The technology crystal ball does look like it's the beginning of the end for the chunky old desktop computer. With the popularization of handheld devices, PCs are becoming more and more cumbersome. Then there is the research project at Massachusettes Institute of Technology (MIT). Armed with $50 million, the project, dubbed Oxygen Alliance, aims to make computers as omnipresent as oxygen. These tiny computers would be embedded into a room and would respond to voices. The nearly invisible computer network could be strung in homes, offices, buildings or cars and change the way humans and machines interact.

Taking these developments and research-in-the-works a step further, it makes sense that as processing power builds while device size shrinks, computers are becoming more wearable, more meshed with the body. The power of the body in the future of communications was a message that came through loud and clear at the PC Expo 2000 trade show held in New York in June.

Biometrics, or the scanning of body parts for use in identification, garnered much attention at the show. According to the International Biometric Group, there will be six major areas of biometric measurement in the future. Scanning the iris, fingers, hands, face, or recognizing someone by signature or voice will soon reign as the way to provide a person access into a home or building.

Then there's companies like AuthTec Inc., that has a fingerprint sensor product, replacing passwords, PINs, access cards, and keys, providing security by identifying users by their unique fingerprint. The body is already the new keyboard.

So now that refrigerators and highways are getting IQs and cars can respond to conversation, maybe that chip-under-the-skin doesn't sound strange after all. But what kinds of information would that chip hold, you ask? Experts say it could carry all your personal informationmedical background, insurance, banking information, passport information, address, phone number, social security number, birth certificate, marriage license. Basically, it would replace the inconvenience of having to lug around your pocketbook, wallet, or safety deposit box.

Once you get over the initial horror of such a chip implanted under your skin, let your mind wash over the benefits. The aforementioned overflowing pocketbook and bulging wallet could be retired. Beloved pets could be tagged so they wouldn't wander away and end up on those depressing "missing since" posters. You'd always know where your children are. If you're a powerful executive or celebrity, the silicon chip would diminish the idea of getting kidnapped. If you've forgotten your health insurance information or if you can't explain your allergies or health care wishes because you're unconscious, the chip could communicate those vitals to hospital personnel with the scan of a decoder. And just like the EZPass in New York means no waiting in strangling traffic for the exact-change-only lane, a chip-under-the-skin would mean a breeze through customs at international airports.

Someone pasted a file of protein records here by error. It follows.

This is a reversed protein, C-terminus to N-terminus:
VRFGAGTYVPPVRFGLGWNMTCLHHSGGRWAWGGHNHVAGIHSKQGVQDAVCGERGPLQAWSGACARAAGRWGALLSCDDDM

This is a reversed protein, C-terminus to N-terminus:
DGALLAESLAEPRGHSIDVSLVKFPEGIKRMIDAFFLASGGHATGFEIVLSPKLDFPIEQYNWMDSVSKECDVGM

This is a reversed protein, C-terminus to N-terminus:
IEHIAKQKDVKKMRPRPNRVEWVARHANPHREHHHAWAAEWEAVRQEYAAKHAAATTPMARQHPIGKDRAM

Of course, there are worries such technologies may bear in the future. For one, getting mugged may mean more than just the inconvenience of canceling your credit cards. It could mean a loss of your identity (at least until you could get to the silicon chip repair center). And getting a virus may take on a whole new meaning if computer chips are placed in your body.

But don't doubt the oncoming of such technology. Convenience and time have been persistent tempters to us before. Who would have thought people would be taking phone calls in movie theaters, or checking portfolios on pocket-sized PCs in the supermarket? If technology past is any indication of the infiltration of technology future, it's likely that in no time at all, the whole idea of implanting a chip just might get under your skin after all.

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Author

Meg McGinity (meg_mcginity@zd.com) is a senior writer at inter@ctiveweek.


©2000 ACM  0002-0782/00/0900  $5.00

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The Digital Library is published by the Association for Computing Machinery. Copyright © 2000 ACM, Inc.